Melasma is a skin pigmentation disorder. It is characterized by excessive production of melanin in a localized and chronic way. It has a significant impact on appearance, causes psychosocial and emotional distress and, in general, reduces the quality of life of affected patients.

Young women are mainly those who suffer from melasma, although it can also appear in men. Melasma appears on the face, especially on the cheeks, the bridge of the nose, the forehead and the upper lip. On certain occasions, the spots can also be found on forearms and neckline.

What are the causes of melasma?

There is no clear evidence about the causes of melasma. One of the possible factors of this dysfunction is sun exposure, because ultraviolet rays affect the cells that control the pigment (melanocytes). Therefore, one way to prevent melasma is, without doubt, sun protection that prevents the formation of pigmented spots caused by the sun.

Other possible factors that favour the development of melasma are hormonal alterations, genetic susceptibility, cosmetics that cause an irritative or allergic process and phototoxic medicines.

Traditional treatments

Up to now, treatments to combat melasma are mainly based on prevention, i.e. avoiding the direct incidence of the sun or light systems on the skin and using sun filters (higher than a FP 50) throughout the year. The R&D team at Neftis Laboratorios has developed the perfect DNA Sun line to protect the skin effectively against UVA and UVB rays (SPF 30 and SPF 50+) with a pleasant texture that allows its application in both dispenser and airless.

Within the group of traditional treatments, we also find the specific treatments, which aim to whiten or eliminate the lesions. Specifically, there are two types of specific treatments: pharmacological and physical therapy. Drug treatments inhibit the formation of melanin by various mechanisms.

For best results, treatment based on oral drugs should be combined with topical treatments. These treatments include mesotherapy and/or treatment with chemical peels. The most common active ingredients are hydroquinone, kojic acid or arbutin, which inhibit the formation of melanin or alpha-hydroxy acids, niacinamide or salicylic acid which exfoliate the skin and remove melanin from the more superficial layers of the epidermis.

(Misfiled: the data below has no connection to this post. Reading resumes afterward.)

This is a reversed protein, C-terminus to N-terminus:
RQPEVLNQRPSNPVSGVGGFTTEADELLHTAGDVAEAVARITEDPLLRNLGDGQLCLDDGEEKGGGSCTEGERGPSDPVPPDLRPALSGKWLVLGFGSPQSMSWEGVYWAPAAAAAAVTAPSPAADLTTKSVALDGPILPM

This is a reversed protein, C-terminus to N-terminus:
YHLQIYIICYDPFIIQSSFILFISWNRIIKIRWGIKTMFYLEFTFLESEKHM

Physical therapy based on all kinds of lasers is the last possible treatment to combat melasma in the traditional way. This therapy should always be combined with the above mentioned treatments in order to obtain good results.

Innovative tranexamic acid treatment

Despite traditional treatments, any dermatologist knows that there is no perfect treatment for melasma. Stains can be improved, but they are difficult to remove completely, and they have a high tendency to reappear. This is why we are looking for new solutions and discovering a new use for tranexamic acid.

Tranexamic acid is an active ingredient so far used orally for the treatment or prevention of bleeding. At present, it has been considered as a novel treatment for melasma.

Its effectiveness could be explained by having a molecular structure very similar to tyrosine, so that tranexamic acid could inhibit or block the activity of the tyrosinase enzyme thus blocking melanin production. It has also been corroborated that tranexamic acid has the ability to inhibit the synthesis of plasminogen and prevent the subsequent formation of plasmin present in the epidermis of the skin, protease with the ability to increase melanin synthesis from alpha-melano-stimulant hormone and the release of arachidonic acid. Ultraviolet radiation is known to induce plasminogen synthesis.

Recent studies support the effectiveness of topical use of 2-5% tranexamic acid. A significant improvement in the appearance of hyperpigmentation, melasma, skin texture and homogeneity of skin tone was observed from week 2 onwards. At 12 months of treatment a significant decrease in melanin index, as measured by Mexameter®, was demonstrated compared to pre-treatment control. Other studies show a slight improvement in results by adding 1% kojic acid and/or 5% niacinamide to the treatment.

Although generally considered an effective and safe treatment, as a precaution, tranexamic acid treatment is not recommended for people with a history of arterial or venous thrombosis, pregnancy or breastfeeding.

The bet of Neftis Laboratorios

Our innovative proposal to combat melasma is a cocktail and a cream with 5% of tranexamic acid. Specifically, both the cream and the cocktail have been formulated for the treatment of hyperpigmentation caused by melasma. 5% tranexamic acid is able to inhibit hyperpigmentation by interfering with the enzymatic pathway.

 

Esperança Figuerola
Head of R&D
Neftis Laboratorios